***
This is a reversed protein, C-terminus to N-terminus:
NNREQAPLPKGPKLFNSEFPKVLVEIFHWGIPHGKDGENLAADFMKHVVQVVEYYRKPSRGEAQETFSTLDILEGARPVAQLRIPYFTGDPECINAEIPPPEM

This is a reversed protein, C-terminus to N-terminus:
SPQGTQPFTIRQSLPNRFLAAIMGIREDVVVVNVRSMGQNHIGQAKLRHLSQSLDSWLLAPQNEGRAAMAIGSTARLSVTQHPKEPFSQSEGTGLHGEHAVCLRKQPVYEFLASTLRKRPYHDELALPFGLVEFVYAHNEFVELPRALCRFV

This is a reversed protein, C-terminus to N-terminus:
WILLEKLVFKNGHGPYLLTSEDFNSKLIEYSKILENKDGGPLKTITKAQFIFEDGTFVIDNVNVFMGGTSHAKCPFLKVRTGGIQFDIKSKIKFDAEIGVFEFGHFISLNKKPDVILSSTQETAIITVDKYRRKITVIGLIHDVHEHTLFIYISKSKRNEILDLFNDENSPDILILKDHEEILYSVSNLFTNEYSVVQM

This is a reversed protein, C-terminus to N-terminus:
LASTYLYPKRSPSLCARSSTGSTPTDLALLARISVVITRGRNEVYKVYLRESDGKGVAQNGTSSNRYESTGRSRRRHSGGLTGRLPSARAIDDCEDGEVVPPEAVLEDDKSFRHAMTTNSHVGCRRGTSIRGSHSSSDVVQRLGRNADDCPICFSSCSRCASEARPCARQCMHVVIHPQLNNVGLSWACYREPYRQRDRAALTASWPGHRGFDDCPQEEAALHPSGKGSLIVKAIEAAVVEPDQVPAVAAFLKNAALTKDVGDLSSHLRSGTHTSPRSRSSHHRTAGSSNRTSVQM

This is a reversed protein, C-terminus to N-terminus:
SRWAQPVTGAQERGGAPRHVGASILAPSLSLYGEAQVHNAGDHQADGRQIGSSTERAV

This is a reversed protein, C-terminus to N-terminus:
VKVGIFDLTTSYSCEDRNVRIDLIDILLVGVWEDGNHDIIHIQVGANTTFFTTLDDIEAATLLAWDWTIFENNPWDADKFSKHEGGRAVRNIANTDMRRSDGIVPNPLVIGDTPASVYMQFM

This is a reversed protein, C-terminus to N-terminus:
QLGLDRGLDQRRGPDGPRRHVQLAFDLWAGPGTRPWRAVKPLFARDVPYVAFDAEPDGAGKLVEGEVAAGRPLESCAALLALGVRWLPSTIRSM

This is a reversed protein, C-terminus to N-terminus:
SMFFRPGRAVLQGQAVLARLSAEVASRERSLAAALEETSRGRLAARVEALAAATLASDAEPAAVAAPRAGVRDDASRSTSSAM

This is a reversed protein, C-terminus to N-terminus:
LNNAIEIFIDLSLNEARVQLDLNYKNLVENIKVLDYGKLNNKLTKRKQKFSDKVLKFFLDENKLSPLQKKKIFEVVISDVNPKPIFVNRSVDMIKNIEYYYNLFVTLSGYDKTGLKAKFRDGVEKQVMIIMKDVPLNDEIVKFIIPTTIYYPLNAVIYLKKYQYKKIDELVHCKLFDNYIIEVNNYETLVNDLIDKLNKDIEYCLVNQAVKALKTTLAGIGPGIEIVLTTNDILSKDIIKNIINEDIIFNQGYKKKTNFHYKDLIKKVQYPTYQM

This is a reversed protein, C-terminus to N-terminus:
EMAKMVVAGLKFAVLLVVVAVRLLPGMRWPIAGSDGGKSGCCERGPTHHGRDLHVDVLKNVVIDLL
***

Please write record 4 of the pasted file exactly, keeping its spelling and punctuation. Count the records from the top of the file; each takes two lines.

This is a reversed protein, C-terminus to N-terminus:
LASTYLYPKRSPSLCARSSTGSTPTDLALLARISVVITRGRNEVYKVYLRESDGKGVAQNGTSSNRYESTGRSRRRHSGGLTGRLPSARAIDDCEDGEVVPPEAVLEDDKSFRHAMTTNSHVGCRRGTSIRGSHSSSDVVQRLGRNADDCPICFSSCSRCASEARPCARQCMHVVIHPQLNNVGLSWACYREPYRQRDRAALTASWPGHRGFDDCPQEEAALHPSGKGSLIVKAIEAAVVEPDQVPAVAAFLKNAALTKDVGDLSSHLRSGTHTSPRSRSSHHRTAGSSNRTSVQM